Machine Learning week 1: Cost Function, Gradient Descent and Univariate Linear Regression

Lachlan Miller
Jan 10, 2018 · 5 min read

I have started doing Andrew Ng’s popular machine learning course on Coursera. The first week covers a lot, at least for someone who hasn’t touched much calculus for a few years

  • Cost Functions (mean difference squared)
  • Gradient Descent
  • Linear Regression

These three topics were a lot to take in. I’ll talk about each in detail, and how they all fit together, with some python code to demonstrate.

Edit May 4th: I published a follow up focusing on how the Cost Function works here, including an intuition, how to calculate it by hand and two different Python implementations. I can do gradient descent and then bring them together for linear regression soon.

Model Representation

First, the goal of most machine learning algorithms is to construct a model: a hypothesis that can be used to estimate Y based on X. The hypothesis, or model, maps inputs to outputs. So, for example, say I train a model based on a bunch of housing data that includes the size of the house and the sale price. By training a model, I can give you an estimate on how much you can sell your house for based on it’s size. This is an example of a regression problem — given some input, we want to predict a continuous output.

The hypothesis is usually presented as


The theta values are the parameters.

Some quick examples of how we visualize the hypothesis:

This yields h(x) = 1.5 + 0x. 0x means no slope, and y will always be the constant 1.5. This looks like:

h(x) = 1.5 + 0x

How about

h(x) = 1 + 0.5x

The goal of creating a model is to choose parameters, or theta values, so that h(x) is close to y for the training data, x and y. So for this data

x = [1, 1, 2, 3, 4, 3, 4, 6, 4]
y = [2, 1, 0.5, 1, 3, 3, 2, 5, 4]

I will try and find a line of best fit using linear regression. Let’s get started.

Cost Function

We need a function that will minimize the parameters over our dataset. One common function that is often used is mean squared error, which measure the difference between the estimator (the dataset) and the estimated value (the prediction). It looks like this:

Mean Squared Error

It turns out we can adjust the equation a little to make the calculation down the track a little more simple. We end up with:

Mean Squared Error

Let’s apply this const function to the follow data:

For now we will calculate some theta values, and plot the cost function by hand. Since this function passes through (0, 0), we are only looking at a single value of theta. From here on out, I’ll refer to the cost function as J(ϴ).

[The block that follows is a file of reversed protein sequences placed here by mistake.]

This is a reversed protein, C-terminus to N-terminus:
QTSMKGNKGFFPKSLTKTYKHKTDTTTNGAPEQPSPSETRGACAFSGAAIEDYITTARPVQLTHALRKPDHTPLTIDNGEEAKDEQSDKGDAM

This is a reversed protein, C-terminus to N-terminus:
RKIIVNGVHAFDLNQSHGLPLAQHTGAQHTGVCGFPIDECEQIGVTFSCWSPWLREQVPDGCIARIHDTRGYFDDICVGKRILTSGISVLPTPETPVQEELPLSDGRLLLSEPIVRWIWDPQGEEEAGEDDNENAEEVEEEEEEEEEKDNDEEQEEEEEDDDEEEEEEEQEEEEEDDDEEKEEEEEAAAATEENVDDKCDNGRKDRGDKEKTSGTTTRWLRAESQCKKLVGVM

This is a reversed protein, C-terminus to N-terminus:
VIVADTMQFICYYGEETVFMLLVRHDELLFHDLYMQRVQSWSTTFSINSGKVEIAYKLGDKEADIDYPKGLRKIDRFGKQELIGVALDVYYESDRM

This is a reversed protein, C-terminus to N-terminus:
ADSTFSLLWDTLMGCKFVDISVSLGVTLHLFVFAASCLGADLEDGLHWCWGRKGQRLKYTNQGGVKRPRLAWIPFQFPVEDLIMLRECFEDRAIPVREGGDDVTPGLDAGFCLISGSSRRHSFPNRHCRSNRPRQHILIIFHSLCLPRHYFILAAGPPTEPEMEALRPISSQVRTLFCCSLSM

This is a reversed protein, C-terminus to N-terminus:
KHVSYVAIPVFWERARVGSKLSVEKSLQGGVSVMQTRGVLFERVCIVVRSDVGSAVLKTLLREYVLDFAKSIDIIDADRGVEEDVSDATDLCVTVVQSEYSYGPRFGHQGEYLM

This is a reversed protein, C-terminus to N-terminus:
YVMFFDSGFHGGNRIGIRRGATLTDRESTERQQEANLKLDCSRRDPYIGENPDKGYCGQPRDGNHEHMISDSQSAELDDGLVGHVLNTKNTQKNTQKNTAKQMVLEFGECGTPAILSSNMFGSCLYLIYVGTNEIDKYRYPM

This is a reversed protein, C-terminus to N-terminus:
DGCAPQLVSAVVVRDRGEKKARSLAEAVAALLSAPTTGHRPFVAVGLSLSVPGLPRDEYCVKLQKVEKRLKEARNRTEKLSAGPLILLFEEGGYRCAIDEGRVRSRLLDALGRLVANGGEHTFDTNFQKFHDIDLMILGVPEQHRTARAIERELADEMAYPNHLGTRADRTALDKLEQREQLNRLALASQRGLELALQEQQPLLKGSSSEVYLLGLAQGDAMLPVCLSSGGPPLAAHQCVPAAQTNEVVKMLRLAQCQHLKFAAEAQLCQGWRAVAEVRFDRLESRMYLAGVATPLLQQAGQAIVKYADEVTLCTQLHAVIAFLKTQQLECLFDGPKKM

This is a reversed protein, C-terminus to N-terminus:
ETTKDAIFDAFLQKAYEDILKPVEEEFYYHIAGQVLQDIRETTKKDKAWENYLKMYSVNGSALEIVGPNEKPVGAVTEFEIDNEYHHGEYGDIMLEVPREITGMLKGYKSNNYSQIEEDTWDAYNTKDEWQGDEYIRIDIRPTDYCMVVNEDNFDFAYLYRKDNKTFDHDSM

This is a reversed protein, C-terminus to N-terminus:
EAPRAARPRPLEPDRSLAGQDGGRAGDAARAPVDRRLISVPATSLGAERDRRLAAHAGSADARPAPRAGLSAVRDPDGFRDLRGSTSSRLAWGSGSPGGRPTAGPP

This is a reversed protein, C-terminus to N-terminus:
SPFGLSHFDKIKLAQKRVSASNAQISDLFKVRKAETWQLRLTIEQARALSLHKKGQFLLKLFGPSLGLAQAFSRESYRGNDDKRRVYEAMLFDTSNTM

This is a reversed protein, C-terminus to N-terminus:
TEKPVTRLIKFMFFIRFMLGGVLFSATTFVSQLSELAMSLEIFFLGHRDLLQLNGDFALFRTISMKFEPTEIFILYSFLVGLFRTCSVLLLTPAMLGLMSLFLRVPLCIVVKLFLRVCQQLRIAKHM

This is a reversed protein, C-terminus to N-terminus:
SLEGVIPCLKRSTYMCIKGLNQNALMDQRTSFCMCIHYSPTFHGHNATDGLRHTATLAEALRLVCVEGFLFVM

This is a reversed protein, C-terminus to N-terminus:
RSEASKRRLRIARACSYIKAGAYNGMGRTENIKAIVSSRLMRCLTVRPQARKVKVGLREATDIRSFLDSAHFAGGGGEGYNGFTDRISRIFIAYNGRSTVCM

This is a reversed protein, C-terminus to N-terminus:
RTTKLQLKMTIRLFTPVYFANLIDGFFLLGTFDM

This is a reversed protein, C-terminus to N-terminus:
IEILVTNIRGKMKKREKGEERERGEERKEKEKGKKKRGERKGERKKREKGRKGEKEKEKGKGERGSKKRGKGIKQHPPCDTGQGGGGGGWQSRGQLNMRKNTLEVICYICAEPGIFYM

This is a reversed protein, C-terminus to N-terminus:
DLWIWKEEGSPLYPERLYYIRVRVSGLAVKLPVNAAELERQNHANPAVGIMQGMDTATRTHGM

For J(1), we get 0. No surprise — a value of J(1) yields a straight line that fits the data perfectly. How about J(0.5)?


The MSE function gives us a value of 0.58. Let’s plot both our values so far:

J(1) = 0

J(0.5) = 0.58

With J(1) and J(0.5)

I’ll go ahead and calculate some more values of J(ϴ).

And if we join the dots together nicely…

Visualizing the cost function J(ϴ)

We can see that the cost function is at a minimum when theta = 1. This makes sense — our initial data is a straight line with a slope of 1 (the orange line in the figure above).

Gradient Descent

We minimized J(ϴ) by trial and error above — just trying lots of values and visually inspecting the resulting graph. There must be a better way? Queue gradient descent. Gradient Descent is a general function for minimizing a function, in this case the Mean Squared Error cost function.

Gradient Descent basically just does what we were doing by hand — change the theta values, or parameters, bit by bit, until we hopefully arrived a minimum.

We start by initializing theta0 and theta1 to any two values, say 0 for both, and go from there. Formally, the algorithm is as follows:

Gradient Descent

where α, alpha, is the learning rate, or how quickly we want to move towards the minimum. If α is too large, however, we can overshoot.

Gradient Descend Visualization. Credit:

Bringing it all together — Linear Regression

Quickly summarizing:

We have a hypothesis:


which we need fit to our training data. We can use a cost function such Mean Squared Error:

Mean Squared Error

which we can minimize using gradient descent:

Gradient Descent

Which leads us to our first machine learning algorithm, linear regression. The last piece of the puzzle we need to solve to have a working linear regression model is the partial derivate of the the cost function:

Partial Derivate of the Cost Function which we need to calculate

Which turns out to be:

Image from Andrew Ng’s machine learning course on

Which gives us linear regression!

Linear Regression

With the theory out of the way, I’ll go on to implement this logic in python in the next post.

Edit May 4th: I published a follow up focusing on how the Cost Function works here, including an intuition, how to calculate it by hand and two different Python implementations. I can do gradient descent and then bring them together for linear regression soon.

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